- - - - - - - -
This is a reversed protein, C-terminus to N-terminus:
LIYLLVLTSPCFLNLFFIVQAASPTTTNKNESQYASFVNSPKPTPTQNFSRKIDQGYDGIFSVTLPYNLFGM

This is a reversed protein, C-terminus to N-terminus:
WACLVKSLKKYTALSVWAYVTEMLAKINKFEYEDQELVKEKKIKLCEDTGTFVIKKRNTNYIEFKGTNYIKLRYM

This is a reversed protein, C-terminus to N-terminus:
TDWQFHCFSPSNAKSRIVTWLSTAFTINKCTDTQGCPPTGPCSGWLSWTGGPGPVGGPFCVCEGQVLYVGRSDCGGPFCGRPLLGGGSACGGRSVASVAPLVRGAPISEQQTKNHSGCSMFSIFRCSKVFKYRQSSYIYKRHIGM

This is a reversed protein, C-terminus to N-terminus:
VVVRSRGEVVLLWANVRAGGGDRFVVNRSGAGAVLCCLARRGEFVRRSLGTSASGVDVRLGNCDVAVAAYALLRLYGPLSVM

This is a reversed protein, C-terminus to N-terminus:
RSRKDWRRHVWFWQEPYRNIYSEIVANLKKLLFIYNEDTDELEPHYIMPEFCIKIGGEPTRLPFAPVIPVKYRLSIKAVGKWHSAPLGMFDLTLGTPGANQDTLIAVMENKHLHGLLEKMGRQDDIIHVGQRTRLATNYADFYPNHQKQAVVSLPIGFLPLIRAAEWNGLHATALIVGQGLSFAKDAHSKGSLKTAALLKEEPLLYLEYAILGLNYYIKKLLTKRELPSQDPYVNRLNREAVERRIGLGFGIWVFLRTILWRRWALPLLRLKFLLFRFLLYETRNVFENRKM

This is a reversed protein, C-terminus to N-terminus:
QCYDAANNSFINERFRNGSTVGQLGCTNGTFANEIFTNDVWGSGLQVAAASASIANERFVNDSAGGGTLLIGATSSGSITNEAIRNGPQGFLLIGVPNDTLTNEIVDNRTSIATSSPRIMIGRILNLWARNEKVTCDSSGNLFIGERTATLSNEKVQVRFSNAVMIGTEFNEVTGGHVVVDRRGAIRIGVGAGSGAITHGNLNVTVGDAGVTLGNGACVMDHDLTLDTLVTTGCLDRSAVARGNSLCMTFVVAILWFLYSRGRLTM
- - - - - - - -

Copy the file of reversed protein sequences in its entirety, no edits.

This is a reversed protein, C-terminus to N-terminus:
LIYLLVLTSPCFLNLFFIVQAASPTTTNKNESQYASFVNSPKPTPTQNFSRKIDQGYDGIFSVTLPYNLFGM

This is a reversed protein, C-terminus to N-terminus:
WACLVKSLKKYTALSVWAYVTEMLAKINKFEYEDQELVKEKKIKLCEDTGTFVIKKRNTNYIEFKGTNYIKLRYM

This is a reversed protein, C-terminus to N-terminus:
TDWQFHCFSPSNAKSRIVTWLSTAFTINKCTDTQGCPPTGPCSGWLSWTGGPGPVGGPFCVCEGQVLYVGRSDCGGPFCGRPLLGGGSACGGRSVASVAPLVRGAPISEQQTKNHSGCSMFSIFRCSKVFKYRQSSYIYKRHIGM

This is a reversed protein, C-terminus to N-terminus:
VVVRSRGEVVLLWANVRAGGGDRFVVNRSGAGAVLCCLARRGEFVRRSLGTSASGVDVRLGNCDVAVAAYALLRLYGPLSVM

This is a reversed protein, C-terminus to N-terminus:
RSRKDWRRHVWFWQEPYRNIYSEIVANLKKLLFIYNEDTDELEPHYIMPEFCIKIGGEPTRLPFAPVIPVKYRLSIKAVGKWHSAPLGMFDLTLGTPGANQDTLIAVMENKHLHGLLEKMGRQDDIIHVGQRTRLATNYADFYPNHQKQAVVSLPIGFLPLIRAAEWNGLHATALIVGQGLSFAKDAHSKGSLKTAALLKEEPLLYLEYAILGLNYYIKKLLTKRELPSQDPYVNRLNREAVERRIGLGFGIWVFLRTILWRRWALPLLRLKFLLFRFLLYETRNVFENRKM

This is a reversed protein, C-terminus to N-terminus:
QCYDAANNSFINERFRNGSTVGQLGCTNGTFANEIFTNDVWGSGLQVAAASASIANERFVNDSAGGGTLLIGATSSGSITNEAIRNGPQGFLLIGVPNDTLTNEIVDNRTSIATSSPRIMIGRILNLWARNEKVTCDSSGNLFIGERTATLSNEKVQVRFSNAVMIGTEFNEVTGGHVVVDRRGAIRIGVGAGSGAITHGNLNVTVGDAGVTLGNGACVMDHDLTLDTLVTTGCLDRSAVARGNSLCMTFVVAILWFLYSRGRLTM